Whether you call what you do evaluation or assessment, the American Evaluation Association’s Summer Evaluation Institute is an amazing event, sure to teach you something and give you a different perspective on the job you do.
The institute, held June 26-29, 2016, is made up of ½ day hands-on training sessions, taught by the best professionals in the field of evaluation. It’s attended by people from all over the world who want to improve their skills in different aspects of the evaluation process.
Why would you as a librarian want to attend the AEA Summer Evaluation Institute? Here are some ideas:
Let’s say you were in charge of eliminating much of your print journal collection and increasing your online journals, and you want to figure out what data you should collect that will show that your users are still getting what they need. There’s a great program called “Development and Use of Indicators for Program Evaluation” by Goldie MacDonald that covers criteria for selection of indicators. Goldie MacDonald is a Health Scientist in the Center for Global Health at the U.S. Centers for Disease Control and Prevention (CDC) and a dynamic speaker and trainer.
Are you taking on the planning of an important project, like finding ways to ensure that your hospital administration values the contributions of your library? Logic models are great planning tools, but additionally are useful for integrating evaluation plans and strategic plans. How would you like to take a four hour class on logic models taught by the Chief Evaluation Officer at the CDC, Tom Chapel?
What if you’re a liaison librarian to your university’s biology department and you’re looking for ways to improve collaboration with the faculty? There’s a program called Evaluating and Improving Organizational Collaboration that gives participants the opportunity to increase their capacity to quantitatively and qualitatively examine the development of inter- and intra-organizational partnerships. It’s taught by Rebecca Woodland, Chair of the Department of Educational Policy and Administration at University of Massachusetts Amherst (and recognized as one of the AEA’s most effective presenters).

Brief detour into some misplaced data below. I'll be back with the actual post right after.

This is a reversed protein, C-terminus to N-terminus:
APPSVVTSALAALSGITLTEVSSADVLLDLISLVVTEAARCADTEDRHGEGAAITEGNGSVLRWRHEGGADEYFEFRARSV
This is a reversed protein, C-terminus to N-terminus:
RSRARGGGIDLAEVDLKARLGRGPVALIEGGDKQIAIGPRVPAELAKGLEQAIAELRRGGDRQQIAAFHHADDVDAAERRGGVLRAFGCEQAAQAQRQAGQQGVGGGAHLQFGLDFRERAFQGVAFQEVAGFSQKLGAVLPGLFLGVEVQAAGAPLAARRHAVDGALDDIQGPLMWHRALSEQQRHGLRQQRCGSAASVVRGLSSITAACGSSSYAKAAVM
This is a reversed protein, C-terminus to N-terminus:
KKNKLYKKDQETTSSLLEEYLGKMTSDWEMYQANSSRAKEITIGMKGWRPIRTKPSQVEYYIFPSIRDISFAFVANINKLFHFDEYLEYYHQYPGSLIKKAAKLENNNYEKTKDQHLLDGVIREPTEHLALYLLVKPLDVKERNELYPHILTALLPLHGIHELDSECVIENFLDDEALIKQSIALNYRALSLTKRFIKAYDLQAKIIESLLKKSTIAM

Maybe you’ve been responsible for a program at your public library training the community in using MedlinePlus for their health information needs. You’ve collecting a lot of data showing the success of your programs, and want to make sure your stakeholders take notice of it. How about giving them an opportunity to work with the data themselves? There’s a program called: A Participatory Method for Engaging Stakeholders with Evaluation Findings, taught by Adrienne Adams at Michigan State University.
This is only a small sampling of the great workshops at the Summer Evaluation Institute.
For those of you who don’t know much about the American Evaluation Association: The AEA is an international professional association devoted to the application and exploration of program evaluation, personnel evaluation, technology, and many other forms of evaluation. Evaluation involves assessing the strengths and weaknesses of programs, policies, personnel, products, and organizations to improve their effectiveness. AEA has approximately 7000 members representing all 50 states in the United States as well as over 60 foreign countries.
Cindy and I will be there – we hope to see you there too!